Is Learning a Competitive Advantage in Your Organization?

Your ability to learn faster than your competition is your only sustainable competitive advantage.”

Arie de Gues – The Living Company 1997

The idea of learning as a core competency or a competitive advantage has been in circulation for more than 15 years now.   Both Peter Senge’s  “The Fifth Discipline” and Arie de Gues’s “The Living Company” were first published in 1997, each making the strong case that the key to an organization’s long-term survival is to learn faster than the competition.  In other words, learning and development need to be thought of as much a core competency or competitive advantage as product design, operations and marketing.


Sure it’s a compelling idea, but I wonder if organizations are getting the point. 

Some training directors may still believe that they’re in the business of providing training – yes, that’s true.  But our real mission is to make sure that the organizations we serve have the skills and the flow of knowledge to stay relevant in the face of overwhelming and accelerating change.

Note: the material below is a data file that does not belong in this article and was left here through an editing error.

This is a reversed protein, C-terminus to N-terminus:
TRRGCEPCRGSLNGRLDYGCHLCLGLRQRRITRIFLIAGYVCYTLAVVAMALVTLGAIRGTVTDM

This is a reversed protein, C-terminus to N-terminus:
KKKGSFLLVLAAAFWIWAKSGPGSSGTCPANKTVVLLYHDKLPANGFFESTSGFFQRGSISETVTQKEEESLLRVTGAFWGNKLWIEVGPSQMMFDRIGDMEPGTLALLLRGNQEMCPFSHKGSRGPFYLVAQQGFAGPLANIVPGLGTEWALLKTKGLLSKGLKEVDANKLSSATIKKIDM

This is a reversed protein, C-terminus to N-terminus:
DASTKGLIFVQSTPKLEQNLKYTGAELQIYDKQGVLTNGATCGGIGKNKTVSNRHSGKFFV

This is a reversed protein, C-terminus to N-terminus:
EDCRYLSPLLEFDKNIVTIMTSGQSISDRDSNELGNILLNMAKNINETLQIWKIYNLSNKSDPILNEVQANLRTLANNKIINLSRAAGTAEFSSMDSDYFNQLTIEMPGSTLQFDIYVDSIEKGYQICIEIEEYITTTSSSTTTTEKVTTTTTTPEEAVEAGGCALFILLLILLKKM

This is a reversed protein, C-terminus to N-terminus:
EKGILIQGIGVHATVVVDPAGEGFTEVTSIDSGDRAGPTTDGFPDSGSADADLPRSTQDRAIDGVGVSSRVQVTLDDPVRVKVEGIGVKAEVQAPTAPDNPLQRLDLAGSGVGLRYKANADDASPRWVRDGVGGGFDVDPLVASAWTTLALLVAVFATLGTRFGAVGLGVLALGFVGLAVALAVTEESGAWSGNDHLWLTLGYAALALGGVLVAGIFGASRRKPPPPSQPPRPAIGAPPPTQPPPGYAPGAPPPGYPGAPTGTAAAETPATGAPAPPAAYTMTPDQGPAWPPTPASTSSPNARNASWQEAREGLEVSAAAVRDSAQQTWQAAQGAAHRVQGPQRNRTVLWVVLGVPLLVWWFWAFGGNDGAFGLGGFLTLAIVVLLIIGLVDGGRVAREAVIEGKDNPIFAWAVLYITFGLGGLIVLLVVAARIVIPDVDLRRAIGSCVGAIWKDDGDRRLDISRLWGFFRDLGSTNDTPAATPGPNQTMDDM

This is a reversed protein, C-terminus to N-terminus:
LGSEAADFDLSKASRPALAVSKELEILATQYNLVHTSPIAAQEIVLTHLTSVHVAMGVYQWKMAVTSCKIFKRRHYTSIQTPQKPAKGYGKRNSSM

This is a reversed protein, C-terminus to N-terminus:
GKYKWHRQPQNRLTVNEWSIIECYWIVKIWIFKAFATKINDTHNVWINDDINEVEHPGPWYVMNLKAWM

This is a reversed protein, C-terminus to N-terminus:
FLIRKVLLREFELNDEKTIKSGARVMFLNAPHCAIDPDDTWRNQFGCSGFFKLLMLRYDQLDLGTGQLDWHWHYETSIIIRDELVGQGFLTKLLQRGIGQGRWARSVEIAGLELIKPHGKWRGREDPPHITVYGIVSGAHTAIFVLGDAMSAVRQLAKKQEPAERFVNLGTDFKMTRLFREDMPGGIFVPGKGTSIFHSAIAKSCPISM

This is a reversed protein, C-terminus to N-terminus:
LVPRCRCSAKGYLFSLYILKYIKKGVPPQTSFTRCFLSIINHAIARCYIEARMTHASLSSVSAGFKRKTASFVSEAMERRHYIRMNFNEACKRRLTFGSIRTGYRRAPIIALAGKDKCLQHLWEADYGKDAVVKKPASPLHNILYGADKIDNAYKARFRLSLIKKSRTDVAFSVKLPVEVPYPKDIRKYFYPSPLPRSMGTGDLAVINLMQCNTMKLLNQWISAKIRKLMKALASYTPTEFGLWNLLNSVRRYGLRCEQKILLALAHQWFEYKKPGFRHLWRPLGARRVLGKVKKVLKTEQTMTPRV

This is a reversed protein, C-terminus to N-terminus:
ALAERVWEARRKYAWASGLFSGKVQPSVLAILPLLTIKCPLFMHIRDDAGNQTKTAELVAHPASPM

I saw this video referenced by Nike Chief Learning Officer Andrew Kilshaw in an interview in which he was discussing how crucial learning was to keeping Nike the industry leader.   You remember Nike, don’t you?  They’re the $24 billion dollar software and social media company that makes the Fuelband bracelet and online social community.  They were also recognized as the #1 Most Innovative Company by Fast Company magazine.  Oh yeah, they make shoes too.  Most of all they make learning happen.

Take a look at this video and ask yourself – is your organization is committed to making learning a competitive advantage?   Is it a listed value?  A stated core competency?   Does management know what best practices learning and knowledge exchange looks like at the individual, work unit and enterprise level?   Are learning and knowledge exchange publicly recognized and rewarded?

 If you answered no, what does that say about your company’s prospects for being around in 10 years?

You can follow me on twitter at @CharlieTruitt1



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